26. Don't feel great in refuting positions which nobody has asserted. Don't misunderstand anyone intentionally in order to criticize him easier.

27. Restrict yourself to challenging the truth of a position and put aside all other kinds of criticism e.g.: "... is not new", " ... is not relevant", "... is not interesting", "... is dangerous", "... is banal", "... is boring me", "... is no philosophy at all". The only exception is: "Your contribution lacks any connection with the question to be answered".

28. Criticize positions - not persons and their motives. The better arguments are at stake and not the better people. A blunt argument cannot be compensated by a sharp personal attack. Examine arguments independently of identity and intention of their author, for the truth or falsehood of an argument will quite seldom follow from the traits of a person.

29. Instead of writing: "Your thesis that ... cannot be maintained" you should better write: "The thesis that ... cannot be maintained."


Truth


30. Show your readiness to acknowledge sound counter-arguments and to correct your errors.

31. Don't try to enforce your opinion at any price. Correct answering of a question will not be promoted by behaving like a dominant stag.

32. Bear in mind that - due to our limited knowledge - at the end of a discussion there still may exist more than one answer worth being advocated.


Mutual Respect

33. Show respect for the question and the special interest of the one who started the discussion. Nobody prevents you from starting a discussion of your own.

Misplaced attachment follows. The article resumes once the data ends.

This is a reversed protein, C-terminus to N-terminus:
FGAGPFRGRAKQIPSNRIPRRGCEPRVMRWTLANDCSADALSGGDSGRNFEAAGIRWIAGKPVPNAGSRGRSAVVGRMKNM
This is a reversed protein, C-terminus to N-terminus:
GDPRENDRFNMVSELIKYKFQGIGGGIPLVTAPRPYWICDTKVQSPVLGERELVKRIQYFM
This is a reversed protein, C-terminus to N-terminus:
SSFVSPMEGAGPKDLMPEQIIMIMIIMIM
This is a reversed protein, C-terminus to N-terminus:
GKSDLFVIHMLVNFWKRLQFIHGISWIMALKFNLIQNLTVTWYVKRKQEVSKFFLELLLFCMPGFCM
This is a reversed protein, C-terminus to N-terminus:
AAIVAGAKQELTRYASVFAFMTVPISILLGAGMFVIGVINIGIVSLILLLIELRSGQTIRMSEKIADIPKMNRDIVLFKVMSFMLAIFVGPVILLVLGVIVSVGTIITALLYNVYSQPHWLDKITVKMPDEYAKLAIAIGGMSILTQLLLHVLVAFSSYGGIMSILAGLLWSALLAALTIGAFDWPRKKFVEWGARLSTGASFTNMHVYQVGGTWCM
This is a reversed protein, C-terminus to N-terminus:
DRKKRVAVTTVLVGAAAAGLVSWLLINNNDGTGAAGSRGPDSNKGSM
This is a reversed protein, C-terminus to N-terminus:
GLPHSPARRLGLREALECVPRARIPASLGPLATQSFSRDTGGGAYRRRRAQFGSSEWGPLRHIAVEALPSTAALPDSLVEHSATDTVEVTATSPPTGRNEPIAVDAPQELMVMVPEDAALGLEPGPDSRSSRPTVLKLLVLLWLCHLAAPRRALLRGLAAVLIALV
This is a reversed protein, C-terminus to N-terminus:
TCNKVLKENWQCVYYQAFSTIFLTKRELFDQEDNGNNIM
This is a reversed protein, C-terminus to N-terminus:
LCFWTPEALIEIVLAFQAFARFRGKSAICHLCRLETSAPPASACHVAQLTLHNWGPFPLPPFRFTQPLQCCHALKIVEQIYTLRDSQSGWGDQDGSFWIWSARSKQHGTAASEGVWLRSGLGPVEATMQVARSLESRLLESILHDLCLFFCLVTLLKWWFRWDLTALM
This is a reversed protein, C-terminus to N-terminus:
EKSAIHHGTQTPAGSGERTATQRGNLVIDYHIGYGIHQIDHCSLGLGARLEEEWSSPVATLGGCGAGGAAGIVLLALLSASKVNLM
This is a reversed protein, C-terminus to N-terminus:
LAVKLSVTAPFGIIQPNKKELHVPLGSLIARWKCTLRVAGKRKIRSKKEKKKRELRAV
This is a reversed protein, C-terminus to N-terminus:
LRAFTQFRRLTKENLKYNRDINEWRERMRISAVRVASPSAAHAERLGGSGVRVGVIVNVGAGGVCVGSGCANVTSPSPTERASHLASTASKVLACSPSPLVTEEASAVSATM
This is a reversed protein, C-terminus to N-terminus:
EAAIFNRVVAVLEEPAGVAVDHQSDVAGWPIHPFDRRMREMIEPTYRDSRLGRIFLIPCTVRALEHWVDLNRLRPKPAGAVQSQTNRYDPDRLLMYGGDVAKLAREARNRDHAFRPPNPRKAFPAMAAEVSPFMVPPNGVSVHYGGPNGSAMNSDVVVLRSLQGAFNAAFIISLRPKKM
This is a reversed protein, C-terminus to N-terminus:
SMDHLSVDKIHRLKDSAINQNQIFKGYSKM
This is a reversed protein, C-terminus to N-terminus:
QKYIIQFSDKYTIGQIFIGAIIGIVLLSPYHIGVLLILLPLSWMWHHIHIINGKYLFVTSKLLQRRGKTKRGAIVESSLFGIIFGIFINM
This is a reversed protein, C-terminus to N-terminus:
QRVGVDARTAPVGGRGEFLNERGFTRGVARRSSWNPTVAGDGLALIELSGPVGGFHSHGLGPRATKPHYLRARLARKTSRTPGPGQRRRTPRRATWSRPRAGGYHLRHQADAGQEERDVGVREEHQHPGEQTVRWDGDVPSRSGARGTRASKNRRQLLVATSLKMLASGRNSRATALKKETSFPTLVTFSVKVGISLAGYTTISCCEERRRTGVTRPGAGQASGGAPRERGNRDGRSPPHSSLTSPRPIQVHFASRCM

34. If you enter an ongoing discussion, be well informed about the content of the preceding discussion. Otherwise you may cause tedious reiterations.

35. Don't disturb the discussion by contributions containing rather private messages.

36. Don't use the anonymity of the Internet for a behaviour you otherwise would not display.

37. Treat others in the way you want to be treated by them.

38. Contribute to an atmosphere of mutual respect though - or better just because - you participate in a highly controversial debate. Politeness and sharp counter-arguments are not incompatible.


Ending


39. Don't argue any longer with someone who doesn't really seek the right answer to the question asked or who doesn't strive for arguments you can understand and share. Give an example of the behaviour you blame.

40. Don't argue any longer with someone who denies your comprehension by uttering sentences such as:
 - "You seem to lack the necessary intelligence to understand what I am saying" or
 - "You cannot accept my arguments, because that would be against your interest" etc.

41. Leave the discussion, if threats or intimidations are used. Give examples.

42. Bring the discussion to an end, when no new arguments are put forward. Sum up the discussion from your point of view - even if its results are meager.

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Ethik-Werkstatt: Ende der Seite "Rules for Discussion" / Letzte Bearbeitung 29.11.2010 Eberhard Wesche

Ethics-Workshop: Rules for Discussion (in English)